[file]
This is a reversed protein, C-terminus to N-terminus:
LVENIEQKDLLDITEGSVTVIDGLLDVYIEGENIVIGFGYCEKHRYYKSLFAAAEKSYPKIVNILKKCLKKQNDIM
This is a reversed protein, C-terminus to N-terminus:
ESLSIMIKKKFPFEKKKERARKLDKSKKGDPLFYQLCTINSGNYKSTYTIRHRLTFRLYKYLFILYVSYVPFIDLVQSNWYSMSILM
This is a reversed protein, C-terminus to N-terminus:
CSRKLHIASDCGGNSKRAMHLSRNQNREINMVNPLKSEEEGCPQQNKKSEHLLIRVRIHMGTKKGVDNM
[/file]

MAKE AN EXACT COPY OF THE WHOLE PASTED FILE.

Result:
This is a reversed protein, C-terminus to N-terminus:
LVENIEQKDLLDITEGSVTVIDGLLDVYIEGENIVIGFGYCEKHRYYKSLFAAAEKSYPKIVNILKKCLKKQNDIM
This is a reversed protein, C-terminus to N-terminus:
ESLSIMIKKKFPFEKKKERARKLDKSKKGDPLFYQLCTINSGNYKSTYTIRHRLTFRLYKYLFILYVSYVPFIDLVQSNWYSMSILM
This is a reversed protein, C-terminus to N-terminus:
CSRKLHIASDCGGNSKRAMHLSRNQNREINMVNPLKSEEEGCPQQNKKSEHLLIRVRIHMGTKKGVDNM